On another note, the Gambrill House, on the hill above the Gambrill Mill, is the headquarters of the NPS Historic Preservation Training Center (HPTC). From here the Park Service experts in historic preservation plan the jobs to be conducted at parks across the nation. The talented HPTC staff turn each preservation project into a teaching opportunity and teach the park staff how to conduct the work on thier own. Also from this site is the heart of the PAST program. Preservation and Skills Training is two-year program where Park Service maintenance employees are paired up with experienced mentors for hands on training. The "class" consists of 20 students and 20 mentors and they work small projects at their own park and get together twice a year for big group projects. I went through the course as a trainee when I was in maintenance. Later, when I had become a Ranger, I returned as a mentor, the only Ranger to ever work in this program. I was lucky enough to work on projects at Stone's River NB, Gulf Islands NS (Fort Pickens), Lincoln Home NHS, Yosemite NP, Rocky Mountain NP, Cane River Creole NHS, Marsh-Billings-Rockefeller NHP, Chickasaw NRA, Castillo de San Marcos NHP, Harper's Ferry NHP, and of course my own park, Shiloh NMP.
I have always been puzzled by the classification of the Monocacy battle as a Confederate victory and a Union defeat considering the net result of the battle, namely possibly saving the Union capital. It raises the question of "what is the criteria for categorizing a battle as a victory or a defeat?"
 

James N.

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I have always been puzzled by the classification of the Monocacy battle as a Confederate victory and a Union defeat considering the net result of the battle, namely possibly saving the Union capital. It raises the question of "what is the criteria for categorizing a battle as a victory or a defeat?"

Very simple and as you point out possibly contradictory in many cases: The victor is the one who holds the field at the end of the day or battle if it lasts longer than a day. Of course many such battles turn out to be what are known as Pyrrhic victories like what's suggested here. (Pyrrhus was a commander in the ancient world who kept winning battles - and losing more and more of his men - so that in the end he lost the campaign!) A variation on this is what's known as Fabian tactics in which one commander, usually having inferior numbers, continually and deliberately retreats attempting to draw his enemy into losing men like Pyrrhus; stretching his supply line so it can be cut; or making a blunder that can be exploited in a counterattack. (Fabius was a Roman general after whom this idea is named.) Good examples of Fabian tactics are George Washington in most of the Revolution and, less successfully, Joe Johnston in the Atlanta Campaign. Monocacy, however, was a clear-cut Confederate victory because Early not only held the field, he routed Wallace all the way out of the campaign altogether.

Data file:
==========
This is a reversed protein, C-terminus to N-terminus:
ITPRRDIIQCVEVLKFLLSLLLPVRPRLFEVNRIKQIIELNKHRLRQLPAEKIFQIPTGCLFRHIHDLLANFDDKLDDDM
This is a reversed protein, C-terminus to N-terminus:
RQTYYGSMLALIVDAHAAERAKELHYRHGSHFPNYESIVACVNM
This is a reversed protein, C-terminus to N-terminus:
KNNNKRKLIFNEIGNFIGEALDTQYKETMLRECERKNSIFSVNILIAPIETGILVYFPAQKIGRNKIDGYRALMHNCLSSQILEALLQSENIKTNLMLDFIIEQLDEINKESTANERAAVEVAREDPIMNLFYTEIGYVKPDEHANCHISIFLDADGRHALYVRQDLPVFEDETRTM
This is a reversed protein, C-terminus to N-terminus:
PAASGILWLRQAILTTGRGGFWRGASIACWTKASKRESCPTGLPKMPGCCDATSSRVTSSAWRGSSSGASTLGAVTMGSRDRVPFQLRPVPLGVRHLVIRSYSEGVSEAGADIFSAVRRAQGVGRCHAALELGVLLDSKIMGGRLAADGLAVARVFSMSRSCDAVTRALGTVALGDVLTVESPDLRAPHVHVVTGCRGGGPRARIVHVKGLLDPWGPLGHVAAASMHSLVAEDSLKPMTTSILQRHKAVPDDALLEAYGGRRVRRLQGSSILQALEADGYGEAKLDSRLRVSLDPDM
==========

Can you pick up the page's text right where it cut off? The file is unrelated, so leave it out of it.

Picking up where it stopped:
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Greg Taylor

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Very simple and as you point out possibly contradictory in many cases: The victor is the one who holds the field at the end of the day or battle if it lasts longer than a day. Of course many such battles turn out to be what are known as Pyrrhic victories like what's suggested here. (Pyrrhus was a commander in the ancient world who kept winning battles - and losing more and more of his men - so that in the end he lost the campaign!) A variation on this is what's known as Fabian tactics in which one commander, usually having inferior numbers, continually and deliberately retreats attempting to draw his enemy into losing men like Pyrrhus; stretching his supply line so it can be cut; or making a blunder that can be exploited in a counterattack. (Fabius was a Roman general after whom this idea is named.) Good examples of Fabian tactics are George Washington in most of the Revolution and, less successfully, Joe Johnston in the Atlanta Campaign. Monocacy, however, was a clear-cut Confederate victory because Early not only held the field, he routed Wallace all the way out of the campaign altogether.